Thursday, October 10, 2019

Parc du Marquenterre ~ πŸ‡«πŸ‡· France Part 1/3🍁

⛅️πŸ’¨18C Tuesday 8th October 2019 ~ Just a short 35-minute train journey through the Channel Tunnel and an hours drive along the French coast we arrived at Le Crotoy yesterday evening at around 7pm. We're currently on route to Dazza's parent's house, a further 5-hours drive from here. Completing the same journey last year, although a few weeks later this time around, we decided once more to break up the trip and spend a couple of nights in the Hauts-de-France region.

A large group of Spoonbills ~ A highlight of Le Parc du Marquenterre
After breakfast today, we took the short drive to Le Parc du Marquenterre. The Parc boasts over 200 hectares of dunes, pine forests and marshes and is situated within the Somme Bay nature reserve and offers the opportunity to visit thirteen hides. On arrival, I managed to catch up with one of the guides here, Alexander, who Dazza and I had met here last year and again by coincidence at this years 'Bird Fair'. Alexander gave us a reserve update, of which the most important news was that due to extensive rains recently most of the pools were at a very high level. A shame really as during our last visit there was plenty of waders to be found in the shallows and on the scrapes, including a Temminck's Stint.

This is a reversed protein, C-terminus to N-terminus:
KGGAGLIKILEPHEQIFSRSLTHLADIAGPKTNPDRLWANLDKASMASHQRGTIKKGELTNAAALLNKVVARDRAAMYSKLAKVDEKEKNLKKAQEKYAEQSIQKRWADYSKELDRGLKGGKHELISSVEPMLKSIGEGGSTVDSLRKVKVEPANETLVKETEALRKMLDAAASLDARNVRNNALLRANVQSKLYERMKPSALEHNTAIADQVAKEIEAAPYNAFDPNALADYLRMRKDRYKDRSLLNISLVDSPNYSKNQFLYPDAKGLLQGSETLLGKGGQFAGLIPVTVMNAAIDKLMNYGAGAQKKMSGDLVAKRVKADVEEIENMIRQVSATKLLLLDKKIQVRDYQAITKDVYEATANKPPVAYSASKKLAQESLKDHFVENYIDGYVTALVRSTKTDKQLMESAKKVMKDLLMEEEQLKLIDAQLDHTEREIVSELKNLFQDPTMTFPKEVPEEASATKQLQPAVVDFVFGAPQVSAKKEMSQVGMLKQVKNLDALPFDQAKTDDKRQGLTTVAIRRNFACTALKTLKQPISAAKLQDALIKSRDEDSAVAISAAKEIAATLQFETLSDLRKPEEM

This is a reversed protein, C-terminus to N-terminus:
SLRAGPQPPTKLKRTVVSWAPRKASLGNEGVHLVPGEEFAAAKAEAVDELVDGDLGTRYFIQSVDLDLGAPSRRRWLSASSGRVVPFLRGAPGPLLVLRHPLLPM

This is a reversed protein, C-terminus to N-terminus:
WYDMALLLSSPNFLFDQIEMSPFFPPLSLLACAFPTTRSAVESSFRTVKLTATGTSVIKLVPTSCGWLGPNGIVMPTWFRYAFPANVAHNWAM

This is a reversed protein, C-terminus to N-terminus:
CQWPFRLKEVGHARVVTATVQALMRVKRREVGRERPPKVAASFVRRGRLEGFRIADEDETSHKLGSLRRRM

A few White Storks still lingering ~A regular breeder here.
That said we managed a reasonable selection which included Spotted Redshank, Greenshank, Avocet, Black-tailed Godwit and Common Sandpiper. Other highlights of the visit were Chiffchaff, Blackcap, FirecrestCrested Tit, Black-necked Grebe, all three Egrets and a few lingering White Storks but it was all about the Spoonbills really with over 150 birds throughout the reserve.

With plenty of sunshine, there were lots of Darters on the wing, all appeared to be common, along with Migrant Hawker and several Clouded Yellow butterflies.

Willow Emerald damselfly was also plentiful and easily photographable.

One of two Whooper Swans ~ Which I'm informed are long-staying birds from a local collection.